Sunday, June 26, 2011

Hello, Ladies!

Some of you might recall I caught a low grade infection last summer diagnosed as World Cup Fever. For many people, this disease can only be caught in even numbered years not divisible by four, but I also like to follow the Women's World Cup, the latest installment starting today in host country Germany.

It's almost not fair that the Germans are hosting, because they are the dominant team in women's football this century. They won the last two World Cups in 2003 and 2007. In 2007, they won the tournament by not giving up a single goal. (They didn't win all their games, as England played them to a 0-0 draw.)

Unlike the English and French, German national teams tend to look very European, but not this year. One of the German goal scorers was Celia Okoyino Da Mbabi, born in Bonn of a French mother and Cameroonian father. The other noticeably non-Aryan name on the squad is Fatmire Bajramaj, whose parents were refugees from Kosovo. Fatmire, known by the nickname Lira, is the new star being given the front and center position in the German press, though she didn't start the game today. All three of today's German subs, Bajramaj, Inka Grings and Alexandra Popp, are superstars that would have a starting job on any other squad playing in the tournament.

That's how good Germany is.

The Germans beat the Canadians in the opening match in Berlin, but the big news of the day is that the Canucks were not shut out. Trailing 2-0 in the second half and badly outplayed, Canada got a free kick from 25 yards and gave the honors to Christine Sinclair, Canada's greatest scoring star by a considerable margin. She hit a nasty twisting shot any man would be happy to mimic, just over the tall German wall and just under the crossbar. The goalie Nadine Angerer had no chance at all.

She is also the big news because she will not be playing in Canada's second match, a must win game against the French. Sinclair had her nose broken in the first half and only stayed in the game because she begged the coach Carolina Morace. The team doctor says it's too risky for her to play against the French on Thursday.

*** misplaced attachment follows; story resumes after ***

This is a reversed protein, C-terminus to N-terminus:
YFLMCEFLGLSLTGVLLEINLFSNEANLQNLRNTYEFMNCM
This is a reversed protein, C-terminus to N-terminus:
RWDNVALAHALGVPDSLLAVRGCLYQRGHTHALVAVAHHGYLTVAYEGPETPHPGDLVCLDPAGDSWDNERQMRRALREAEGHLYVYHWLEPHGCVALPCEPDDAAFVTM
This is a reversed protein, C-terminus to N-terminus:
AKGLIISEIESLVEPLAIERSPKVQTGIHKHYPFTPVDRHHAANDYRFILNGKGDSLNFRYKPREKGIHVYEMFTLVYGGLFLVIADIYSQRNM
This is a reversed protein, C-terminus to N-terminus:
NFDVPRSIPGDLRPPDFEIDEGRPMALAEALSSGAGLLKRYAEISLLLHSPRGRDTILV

Some football fans don't like the women's game for the same reasons some basketball fans don't watch the WNBA. They aren't as big, fast or strong as the men, but that doesn't stop them from being tough, talented and fierce competitors. A slight advantage to the women's game is that flopping is not the pandemic it is in the male version.

The games from Germany will be airing in the morning here on the West Coast, so I won't be able to see a bunch of games on Mondays through Thursdays, but I'm going to do all I can to catch the games when I'm not working. I'm guessing that the experts predicting a German coronation know what they are talking about, but I expect a lot of drama along the way.

1 comment:

Abu Scooter said...

There's been much talk about how Germans have embraced this team, and now I believe it. The best evidence was the crowd in Berlin. Like the big crowds that watched the U.S. team, it was huge, but it was also a lot more masculine. German men are watching this team to a much greater extent than American men did back in 1999.

Also, it was amusing to see the German team react to the Sinclair goal. They hung on easily enough, but were also visibly stunned.